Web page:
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The Asian Aspiration

Why has Asia developed while Africa lagged? Africa will double its population in the next generation. If Asia's example can be followed, this does not have to equal double the despair.
Published 1 March 2020

Acclaim for The Asian Aspiration

“If you want to avoid reinventing the wheel of development, and believe Africa can and must catch up, read this book, and learn.”

Raila Odinga, Prime Minister of Kenya, 2008-2013

“Asia's rapid progress reveals there is no enduring reason why Africa should be poor.”

Ellen Johnson Sirleaf, Nobel Laureate and Former President of Liberia

“Asia shows that there is no real reason why Africa is poor.”

Aliko Dangote, Owner of the Dangote Group

“Are Africa's leaders ready to draw inspiration from Asia's lessons so clearly articulated by the Brenthurst team? I think yes.”

Wilmot James, Visiting Professor, Columbia University

“A fascinating insight into Asia's high-growth development path that should be read by anyone concerned with Africa's trajectory. Asia teaches that prosperity is a policy choice made by leadership.”

John Steenhuisen, Leader: Democratic Alliance, South Africa

“This book explains how Africa can emulate the best bits of Asia's journey from poverty to prosperity, and avoid the worst.”

Ernest Bai Koroma, Former President, Sierra Leone

“An excellent product of a lot of hard work and insights.”

Joe Studwell, Author: How Asia Works

Africa will double its population in the next generation. If Asia's example can be followed, this does not have to equal double the despair.

In 1960, GDP per capita in South East Asian countries was nearly half of that of Africa. By 1986, the gap had closed and today the trend is reversed, with more than half of the world's poorest now living in Sub-Saharan Africa.

Why has Asia developed while Africa lagged? The Asian Aspiration chronicles the untold stories of explosive growth and changing fortunes: the leaders, events and policy choices that lifted a billion people out of abject poverty within a single generation, the largest such shift in human history.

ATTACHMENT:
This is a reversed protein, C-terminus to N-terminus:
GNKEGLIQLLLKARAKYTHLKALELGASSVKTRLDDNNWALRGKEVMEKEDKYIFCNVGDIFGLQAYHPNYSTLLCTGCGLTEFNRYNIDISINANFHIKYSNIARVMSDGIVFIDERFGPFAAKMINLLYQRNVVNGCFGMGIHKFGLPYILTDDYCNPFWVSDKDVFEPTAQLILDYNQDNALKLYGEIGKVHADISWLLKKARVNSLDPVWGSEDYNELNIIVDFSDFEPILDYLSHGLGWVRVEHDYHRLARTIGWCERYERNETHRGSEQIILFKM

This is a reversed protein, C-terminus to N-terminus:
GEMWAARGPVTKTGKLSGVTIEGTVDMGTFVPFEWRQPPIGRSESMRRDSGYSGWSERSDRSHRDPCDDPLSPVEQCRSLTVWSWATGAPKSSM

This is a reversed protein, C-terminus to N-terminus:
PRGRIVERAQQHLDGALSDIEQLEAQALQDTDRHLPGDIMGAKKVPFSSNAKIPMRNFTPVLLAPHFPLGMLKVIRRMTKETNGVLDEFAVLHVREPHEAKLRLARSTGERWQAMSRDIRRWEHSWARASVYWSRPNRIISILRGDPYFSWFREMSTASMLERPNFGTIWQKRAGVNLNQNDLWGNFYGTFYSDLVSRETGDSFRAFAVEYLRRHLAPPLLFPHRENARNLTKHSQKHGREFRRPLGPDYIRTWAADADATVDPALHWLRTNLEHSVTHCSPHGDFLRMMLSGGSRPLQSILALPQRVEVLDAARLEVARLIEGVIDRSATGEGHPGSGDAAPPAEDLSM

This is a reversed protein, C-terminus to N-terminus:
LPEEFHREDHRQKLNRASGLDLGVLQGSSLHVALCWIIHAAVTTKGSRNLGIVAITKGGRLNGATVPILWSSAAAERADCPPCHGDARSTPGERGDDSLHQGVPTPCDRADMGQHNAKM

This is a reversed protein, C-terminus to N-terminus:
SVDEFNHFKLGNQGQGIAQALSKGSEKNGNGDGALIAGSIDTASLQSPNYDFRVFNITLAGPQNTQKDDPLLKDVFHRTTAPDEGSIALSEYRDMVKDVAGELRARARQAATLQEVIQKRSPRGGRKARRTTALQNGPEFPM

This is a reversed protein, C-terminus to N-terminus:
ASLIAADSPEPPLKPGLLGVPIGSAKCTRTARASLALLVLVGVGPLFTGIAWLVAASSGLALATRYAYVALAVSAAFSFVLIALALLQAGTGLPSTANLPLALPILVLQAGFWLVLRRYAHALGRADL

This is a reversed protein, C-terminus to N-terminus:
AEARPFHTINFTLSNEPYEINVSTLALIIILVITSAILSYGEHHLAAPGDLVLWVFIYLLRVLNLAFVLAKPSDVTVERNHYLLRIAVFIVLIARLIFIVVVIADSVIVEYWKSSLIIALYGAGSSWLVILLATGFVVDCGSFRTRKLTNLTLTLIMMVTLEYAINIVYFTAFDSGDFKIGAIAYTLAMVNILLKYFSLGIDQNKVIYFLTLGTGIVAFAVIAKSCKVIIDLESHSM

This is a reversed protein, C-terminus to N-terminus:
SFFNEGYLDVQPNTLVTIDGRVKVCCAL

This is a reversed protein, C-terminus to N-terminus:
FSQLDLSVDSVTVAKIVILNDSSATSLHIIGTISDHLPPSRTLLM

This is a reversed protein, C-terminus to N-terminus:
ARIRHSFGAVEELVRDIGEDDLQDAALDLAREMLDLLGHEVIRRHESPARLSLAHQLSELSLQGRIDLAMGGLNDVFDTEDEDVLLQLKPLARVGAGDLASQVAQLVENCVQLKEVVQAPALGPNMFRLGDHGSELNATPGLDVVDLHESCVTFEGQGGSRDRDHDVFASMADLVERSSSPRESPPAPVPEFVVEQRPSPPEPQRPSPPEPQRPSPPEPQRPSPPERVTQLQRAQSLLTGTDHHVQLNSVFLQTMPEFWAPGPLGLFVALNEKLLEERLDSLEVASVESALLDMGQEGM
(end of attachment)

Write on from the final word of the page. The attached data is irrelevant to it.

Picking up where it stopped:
The relevance of Asia's example comes as Africa is facing a population boom, which can either lead to crisis or prosperity; and as Asia is again transforming, this time out of low-cost manufacturing into high-tech, leaving a void that is Africa's for the taking. But far from the determinism of “Africa Rising”, this book calls for unprecedented pragmatism in the pursuit of African success.

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About the authors

Greg Mills is the Director of The Brenthurst Foundation. “We always get asked, can Africa be the next Asia, and what does it need to do?” he says about the reason for the book. Having visited Asia since the early 1990s, he has witnessed first-hand the revolutionary change that came with the upliftment of more than a billion people out of poverty.

Hailemariam Desalegn is the former Prime Minister of Ethiopia, who resigned in 2018 when he realised that the type of reform that his country needed could not be achieved so long as his party was being held back by ethnic tensions and a determined old guard. 'We needed to reform fast, and if I didn't withdraw, the old leaders would not step aside either,' he says. His views on selfless leadership has had a deep influence on the book.

Olusegun Obasanjo is a former president of Nigeria, and currently the Chairman of The Brenthurst Foundation. He believes that Africa can develop like Asia, but that it must do so not by imitating Asia but by going its own way. His contributions to the book center on his home country, and around leadership, having met many an Asian head of state in his nearly 50 years in public service.

Emily van der Merwe is an economist at The Brenthurst Foundation. After traveling through Asia to do research for the book, she has come to the realisation that there is a lot to be avoided from the Asian experience (particularly in the environmental and sustainability sphere) and that greater nuance is needed when looking at Asia's lessons.


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